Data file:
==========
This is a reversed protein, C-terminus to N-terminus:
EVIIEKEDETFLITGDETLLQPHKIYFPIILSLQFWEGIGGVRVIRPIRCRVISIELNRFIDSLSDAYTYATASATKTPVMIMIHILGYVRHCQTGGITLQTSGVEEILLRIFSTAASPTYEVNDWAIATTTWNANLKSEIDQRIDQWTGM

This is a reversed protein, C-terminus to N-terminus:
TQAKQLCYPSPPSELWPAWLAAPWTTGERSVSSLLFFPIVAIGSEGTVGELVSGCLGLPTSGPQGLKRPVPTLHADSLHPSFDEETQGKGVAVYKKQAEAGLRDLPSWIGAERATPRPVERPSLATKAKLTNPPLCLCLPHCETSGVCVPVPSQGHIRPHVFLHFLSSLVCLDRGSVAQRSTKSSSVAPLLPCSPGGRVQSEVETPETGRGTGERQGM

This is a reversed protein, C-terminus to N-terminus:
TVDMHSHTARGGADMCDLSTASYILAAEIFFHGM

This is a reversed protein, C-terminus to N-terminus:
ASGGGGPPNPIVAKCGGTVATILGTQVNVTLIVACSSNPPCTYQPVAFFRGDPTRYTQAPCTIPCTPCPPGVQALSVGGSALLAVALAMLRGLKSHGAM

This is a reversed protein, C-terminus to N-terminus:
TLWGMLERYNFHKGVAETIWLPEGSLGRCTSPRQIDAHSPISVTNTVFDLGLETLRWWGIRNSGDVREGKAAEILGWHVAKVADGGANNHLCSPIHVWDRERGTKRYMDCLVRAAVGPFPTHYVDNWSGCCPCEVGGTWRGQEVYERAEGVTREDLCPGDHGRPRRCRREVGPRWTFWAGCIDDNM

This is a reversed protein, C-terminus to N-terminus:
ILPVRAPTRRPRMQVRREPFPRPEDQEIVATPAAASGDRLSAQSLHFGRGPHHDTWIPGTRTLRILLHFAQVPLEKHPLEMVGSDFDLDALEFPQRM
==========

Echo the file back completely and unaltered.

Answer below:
This is a reversed protein, C-terminus to N-terminus:
EVIIEKEDETFLITGDETLLQPHKIYFPIILSLQFWEGIGGVRVIRPIRCRVISIELNRFIDSLSDAYTYATASATKTPVMIMIHILGYVRHCQTGGITLQTSGVEEILLRIFSTAASPTYEVNDWAIATTTWNANLKSEIDQRIDQWTGM

This is a reversed protein, C-terminus to N-terminus:
TQAKQLCYPSPPSELWPAWLAAPWTTGERSVSSLLFFPIVAIGSEGTVGELVSGCLGLPTSGPQGLKRPVPTLHADSLHPSFDEETQGKGVAVYKKQAEAGLRDLPSWIGAERATPRPVERPSLATKAKLTNPPLCLCLPHCETSGVCVPVPSQGHIRPHVFLHFLSSLVCLDRGSVAQRSTKSSSVAPLLPCSPGGRVQSEVETPETGRGTGERQGM

This is a reversed protein, C-terminus to N-terminus:
TVDMHSHTARGGADMCDLSTASYILAAEIFFHGM

This is a reversed protein, C-terminus to N-terminus:
ASGGGGPPNPIVAKCGGTVATILGTQVNVTLIVACSSNPPCTYQPVAFFRGDPTRYTQAPCTIPCTPCPPGVQALSVGGSALLAVALAMLRGLKSHGAM

This is a reversed protein, C-terminus to N-terminus:
TLWGMLERYNFHKGVAETIWLPEGSLGRCTSPRQIDAHSPISVTNTVFDLGLETLRWWGIRNSGDVREGKAAEILGWHVAKVADGGANNHLCSPIHVWDRERGTKRYMDCLVRAAVGPFPTHYVDNWSGCCPCEVGGTWRGQEVYERAEGVTREDLCPGDHGRPRRCRREVGPRWTFWAGCIDDNM

This is a reversed protein, C-terminus to N-terminus:
ILPVRAPTRRPRMQVRREPFPRPEDQEIVATPAAASGDRLSAQSLHFGRGPHHDTWIPGTRTLRILLHFAQVPLEKHPLEMVGSDFDLDALEFPQRM